How to Trace Dishonesty In the Workplace (Curbing Employee Misconduct)

Professional relationships are built on honesty.
For example, an employee that knows the production process of a product, are trusted not to share those details with competitors. A manager is expected to be honest when he’s writing and distributing paychecks. 
Unfortunately, not everyone you’ll work with or hire will prescribe to this need for honesty.
So, it’s important to know how to recognize and handle dishonesty in the workplace. 

1. Lies from Potential Employees 

Let’s start small and look at lies. The first place to look out for these is on their resumes. If someone lies professionally, it usually shows in exaggerations on their resume.
So, you’re going to want to verify anything they tell you and take anything that sounds fantastical with a grain of salt.  The best way to check for this is to ask for references from past jobs.
If someone has to back up their claims, they’re less likely to lie. If they are dishonest, it’ll be clear when you call past employers and ask for further information. 

2. Taking Advantage of Company’s Time 

When an employee clocks into work, they’re promising to use that time until the end of their shift to work on behalf of the company.
However, many use at least some of this time to slack off. Maybe they’re talking to coworkers, playing computer games, or making personal calls. This is not only a waste of time but a waste of company money as well. 
The first sign of employee dallying is decreased performance. While a bad day happens to everyone, a continuous decreased output is a bad sign. 
Many companies try to stay ahead of this problem by tracking everything that happens in the office. Checking employee calls and having access to office internet history helps to hold everyone accountable for their time.
If you have employees who drive a company car strictly for work purposes, you can also keep an eye on their mileage.

3. Internal Theft 

Internal theft is one of the leading causes of small business failure. Theft is defined differently between businesses, though.
Some cite taking profitable items like merchandise as theft, while others say taking anything from the office at all – even a pen – qualifies.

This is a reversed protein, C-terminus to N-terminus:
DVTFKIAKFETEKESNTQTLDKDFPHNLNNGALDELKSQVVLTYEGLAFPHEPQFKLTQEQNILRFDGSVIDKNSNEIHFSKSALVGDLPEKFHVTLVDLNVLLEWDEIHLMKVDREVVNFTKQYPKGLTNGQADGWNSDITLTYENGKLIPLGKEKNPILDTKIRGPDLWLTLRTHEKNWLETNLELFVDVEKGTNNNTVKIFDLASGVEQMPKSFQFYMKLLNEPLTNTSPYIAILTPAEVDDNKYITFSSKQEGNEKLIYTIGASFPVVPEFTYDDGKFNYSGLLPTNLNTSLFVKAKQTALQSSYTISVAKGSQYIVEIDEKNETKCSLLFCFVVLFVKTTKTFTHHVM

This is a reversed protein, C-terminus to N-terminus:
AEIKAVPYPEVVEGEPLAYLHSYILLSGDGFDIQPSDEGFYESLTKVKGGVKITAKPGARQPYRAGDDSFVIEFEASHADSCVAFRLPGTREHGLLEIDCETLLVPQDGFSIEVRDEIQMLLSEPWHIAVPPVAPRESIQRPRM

One of the biggest ways to combat this problem is to watch employee hours. If things start to go missing and someone is consistently staying late or arriving early, that’s suspicious. It’s a good idea to supervise employees when theft is suspected.
You can also install security cameras in your workplace to avoid the problem or find the perpetrator.  It can also go a long way to have a system in which employees can safely report theft.
In the event of internal politics or they fear retribution, they aren’t going to tell superiors when suspicious activity is happening. 

4. Fraud 

While physical theft is a problem, fraud is an issue that deserves to be addressed on its own. Fraud is when an employee is dishonest in the workplace for financial gain. 
We often hear of fraud in terms of corporate fraud which is when a business operates illegally or “fraudulently” for financial gain. Employee fraud is the same concept but on an individual or small group level.  There are a few ways to spot the person who might be committing fraud in the company.
A big sign is when someone is expressing disdain for the company more than usual. Of course, everyone complains about their workplace, so this doesn’t necessarily mean they did it.
Just make sure to look over their expenses with the company and see if there’s anything suspicious. If you can’t find out who is stealing from the company, it can be useful to turn to a private investigator in Pretoria or your locale. 

5. Misused Time Off

This type of misconduct is fairly easy to spot. If an employee is taking plenty of days off with no good explanation, you’re likely dealing with someone who’s taking advantage of their days off.
While you want to be flexible with your employees, you don’t want to let them take advantage of you. 
There are plenty of reasons that employee dishonesty can be a problem. Not only is it bad for the overall company culture but it can seriously cut into profits as well.
Watch out for the signs we’ve looked at here to make sure you keep your company in top shape. 


Navrajvir Singh
Navrajvir Singh
Entrepreneur. Strategist. Think Tank.

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